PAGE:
Another “freedom day” is upon us with the NSW Government once again easing restrictions as the state nears the 95% double dose vaccination target.
The plan is in alignment with the roadmap laid out in November, that said the new, limited restrictions would come into play when either the state hits that target or on 15 December, whichever comes first.
Well, with 94.8% of people over 16 now vaccinated ahead of our somewhat dampened upcoming hot vax summer, the NSW government has shifted the focus to booster jabs while removing much of the few remaining restrictions still in place across the state.
Significantly, masks will now only be required in very few places, mainly public transport, while QR code check-ins are set to be phased out.
Premier Dominic Perrottet said the easing of restrictions was only possible because NSW is amongst the highest vaccinated populations in the world and the introduction of the booster shot program.
“We’re leading the world when it comes to vaccinations and that is a tremendous achievement we can all be proud of because it has allowed us to return to normal as quickly and safely as possible,” Perrottet said.
“The easing of these restrictions will allow people to get out and enjoy summer providing a boost for some of our hardest industries as we do everything we can to ensure we keep people safe as we learn to live with COVID.”
Here’s what’s changing.
Masks will only be required on public transport and planes, at airports, and for indoors front-of-house hospitality staff who are not fully vaccinated.
Previously, all indoors front-of-house hospitality staff regardless of vaccination status had to wear masks.
Masks are still “strongly encouraged” in settings where you cannot social distance.
New Venue Rules
NSW is scrapping COVID density limits across all venues and indoor locations. The two-person per square metre rule will no longer apply, meaning everything from clubs to hairdressers, cinemas, and supermarkets will be allowed to operate at full capacity once again.
COVID safety plans are also being phased out, with the new rules stating that the documents will now become optional for businesses to use and publish. These however will continue to be supported by SafeWork NSW.
QR check-ins will only be required at high-risk venues which include hospitals, aged and disability care facilities, gyms, places of worship, funerals or memorial services, personal services (e.g. hairdressers and beauty salons), limited hospitality settings (including pubs, small bars, registered clubs and nightclubs), and for indoor music festivals with more than 1,000 people.
Proof of vaccination will no longer be required to be shown upon entry for most activities however businesses will still be able to demand proof at their own discretion. Proof of vaccination will however still be required for indoor music festivals with more than 1,000 people.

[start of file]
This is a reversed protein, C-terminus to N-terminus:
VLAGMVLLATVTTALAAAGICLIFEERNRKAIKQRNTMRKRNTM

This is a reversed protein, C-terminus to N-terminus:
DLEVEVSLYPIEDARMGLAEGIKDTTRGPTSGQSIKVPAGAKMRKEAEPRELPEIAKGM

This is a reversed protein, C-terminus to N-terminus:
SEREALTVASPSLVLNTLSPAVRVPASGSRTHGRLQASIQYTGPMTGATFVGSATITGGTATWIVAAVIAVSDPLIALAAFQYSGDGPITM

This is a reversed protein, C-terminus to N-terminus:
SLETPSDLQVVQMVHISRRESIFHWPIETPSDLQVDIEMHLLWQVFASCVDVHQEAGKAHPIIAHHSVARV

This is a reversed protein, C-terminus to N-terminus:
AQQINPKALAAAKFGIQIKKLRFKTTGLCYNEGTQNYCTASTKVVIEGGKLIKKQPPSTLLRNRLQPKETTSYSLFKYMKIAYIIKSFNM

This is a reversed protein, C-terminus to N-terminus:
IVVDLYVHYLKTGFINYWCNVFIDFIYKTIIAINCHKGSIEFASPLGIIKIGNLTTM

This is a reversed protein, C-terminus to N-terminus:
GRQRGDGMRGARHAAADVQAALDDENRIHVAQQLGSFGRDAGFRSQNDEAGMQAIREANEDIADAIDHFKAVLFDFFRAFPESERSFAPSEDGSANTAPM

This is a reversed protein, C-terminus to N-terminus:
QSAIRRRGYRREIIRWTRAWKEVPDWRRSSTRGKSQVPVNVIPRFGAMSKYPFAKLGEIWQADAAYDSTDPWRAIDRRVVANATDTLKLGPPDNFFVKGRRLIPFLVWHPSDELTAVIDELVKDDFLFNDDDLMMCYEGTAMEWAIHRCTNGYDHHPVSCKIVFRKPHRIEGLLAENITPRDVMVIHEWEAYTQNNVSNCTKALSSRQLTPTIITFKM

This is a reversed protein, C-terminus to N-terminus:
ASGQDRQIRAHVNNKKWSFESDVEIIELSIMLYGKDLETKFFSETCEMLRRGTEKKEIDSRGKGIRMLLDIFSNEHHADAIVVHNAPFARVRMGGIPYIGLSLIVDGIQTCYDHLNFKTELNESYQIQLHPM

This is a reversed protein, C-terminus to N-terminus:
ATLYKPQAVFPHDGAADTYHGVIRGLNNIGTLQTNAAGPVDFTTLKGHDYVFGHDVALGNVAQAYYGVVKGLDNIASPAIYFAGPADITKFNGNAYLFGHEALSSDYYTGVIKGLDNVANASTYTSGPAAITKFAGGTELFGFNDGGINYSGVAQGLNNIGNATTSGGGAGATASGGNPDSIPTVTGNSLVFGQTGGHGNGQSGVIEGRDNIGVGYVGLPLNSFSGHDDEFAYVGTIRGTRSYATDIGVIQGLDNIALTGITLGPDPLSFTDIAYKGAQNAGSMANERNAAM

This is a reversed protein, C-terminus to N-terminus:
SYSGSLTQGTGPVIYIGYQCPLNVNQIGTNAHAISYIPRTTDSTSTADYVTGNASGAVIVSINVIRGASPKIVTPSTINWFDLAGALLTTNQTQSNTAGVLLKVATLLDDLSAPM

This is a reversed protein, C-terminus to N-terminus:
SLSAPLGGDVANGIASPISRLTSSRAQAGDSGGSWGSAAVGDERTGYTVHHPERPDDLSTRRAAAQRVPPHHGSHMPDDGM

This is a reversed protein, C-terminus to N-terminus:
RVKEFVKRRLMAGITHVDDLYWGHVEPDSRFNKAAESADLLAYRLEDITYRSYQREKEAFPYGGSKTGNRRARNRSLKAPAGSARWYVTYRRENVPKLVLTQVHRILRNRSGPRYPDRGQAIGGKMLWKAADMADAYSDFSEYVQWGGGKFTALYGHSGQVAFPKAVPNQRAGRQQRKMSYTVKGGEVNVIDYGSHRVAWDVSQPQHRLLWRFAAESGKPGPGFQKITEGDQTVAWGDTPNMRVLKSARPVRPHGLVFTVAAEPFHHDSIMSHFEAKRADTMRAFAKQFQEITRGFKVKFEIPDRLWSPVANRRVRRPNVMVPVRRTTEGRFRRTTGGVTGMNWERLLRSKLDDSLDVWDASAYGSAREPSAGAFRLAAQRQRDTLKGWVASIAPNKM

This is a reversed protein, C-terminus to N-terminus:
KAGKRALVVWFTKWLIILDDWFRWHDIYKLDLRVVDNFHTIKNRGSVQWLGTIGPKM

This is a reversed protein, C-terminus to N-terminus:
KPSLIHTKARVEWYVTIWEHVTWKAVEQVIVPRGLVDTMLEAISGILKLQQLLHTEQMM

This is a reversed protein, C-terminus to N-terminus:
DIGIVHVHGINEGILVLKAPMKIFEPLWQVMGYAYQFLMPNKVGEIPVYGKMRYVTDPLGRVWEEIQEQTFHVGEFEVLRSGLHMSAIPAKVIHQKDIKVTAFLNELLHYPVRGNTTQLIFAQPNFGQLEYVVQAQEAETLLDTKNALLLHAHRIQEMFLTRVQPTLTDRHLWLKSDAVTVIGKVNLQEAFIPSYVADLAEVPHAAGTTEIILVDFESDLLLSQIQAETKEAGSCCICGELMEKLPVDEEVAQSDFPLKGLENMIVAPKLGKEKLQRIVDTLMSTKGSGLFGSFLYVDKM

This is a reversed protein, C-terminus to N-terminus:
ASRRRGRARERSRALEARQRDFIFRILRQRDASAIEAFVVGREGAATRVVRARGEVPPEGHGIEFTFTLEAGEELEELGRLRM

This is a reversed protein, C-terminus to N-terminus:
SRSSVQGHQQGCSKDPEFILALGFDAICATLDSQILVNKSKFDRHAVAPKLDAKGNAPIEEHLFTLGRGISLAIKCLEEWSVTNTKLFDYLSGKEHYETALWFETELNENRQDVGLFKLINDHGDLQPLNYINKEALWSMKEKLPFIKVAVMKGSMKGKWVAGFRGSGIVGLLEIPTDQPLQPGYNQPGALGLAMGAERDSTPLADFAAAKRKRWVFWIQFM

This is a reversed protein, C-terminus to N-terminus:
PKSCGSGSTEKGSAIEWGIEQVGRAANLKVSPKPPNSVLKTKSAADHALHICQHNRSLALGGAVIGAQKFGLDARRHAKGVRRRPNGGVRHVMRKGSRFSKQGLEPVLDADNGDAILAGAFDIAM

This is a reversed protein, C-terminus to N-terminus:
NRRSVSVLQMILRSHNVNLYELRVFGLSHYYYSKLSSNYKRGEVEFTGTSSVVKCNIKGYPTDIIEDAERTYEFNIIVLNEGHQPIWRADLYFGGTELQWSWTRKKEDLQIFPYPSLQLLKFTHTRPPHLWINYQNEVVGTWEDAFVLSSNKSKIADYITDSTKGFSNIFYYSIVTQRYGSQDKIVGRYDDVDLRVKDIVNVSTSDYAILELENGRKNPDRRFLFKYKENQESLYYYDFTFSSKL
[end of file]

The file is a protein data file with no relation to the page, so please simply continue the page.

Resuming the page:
Self-Isolating and Close Contacts
As Perrottet announced this morning, the requirements for isolation if you’re a close contact have changed.
A close contact, someone who has spent more than 15 minutes in close proximity with someone who has tested positive for COVID, will no longer have to isolate for seven days and will only have to await the results of a negative PCR test in isolation. Once those results come in, close contacts will be allowed to carry on as normal.
However, household contacts, meaning those who live with a positive case or have spent a lot of time in the house of someone who is positive, or have been to certain high-risk venues identified by NSW Health, will still need to isolate for seven days and get two PCR tests.
If you’re uncertain, it’s best to call NSW Health to clarify the best course of action.
NSW Booster Programme
To maintain high levels of immunity across the community, NSW Health is relying on its booster vaccination programme to keep immunity high.
Boosters are currently available to individuals aged 18 and older who received their second dose of a COVID-19 vaccine five or more months ago.
Perrottet said with the removal of additional restrictions it was vital people booked in for their booster shot so that the state could continue to reopen safely.
“As we reopen in a measured and safe way people need to keep rolling up their sleeves to get their first and second jabs and their booster shots,” Perrottet said.
“We have some of the highest vaccination rates in the world but there will continue to be challenges thrown at us and everyone must follow the rules to help combat new variants and keep people out of hospital.”
Minister for Health Brad Hazzard said that COVID booster shots would be an important part of keeping the community safe through the summer and new year.
“If you had your second COVID vaccination jab five months or more ago, you should book a booster right now. Don’t’ forget if you haven’t been vaccinated at all go and get the jab to protect yourself and your family,” Hazzard said.
“By stepping up for a jab and a booster shot you help protect yourself and everyone around you, including the elderly, those with underlying health conditions, and young children who aren’t yet eligible for vaccinations.
“We will also need to continue to get tested if we develop COVID symptoms, regardless of vaccination status, and continue to follow public health advice.”
The NSW Government has said that it will continue to review the roadmap settings and make any appropriate changes based on current case numbers and vaccination rates.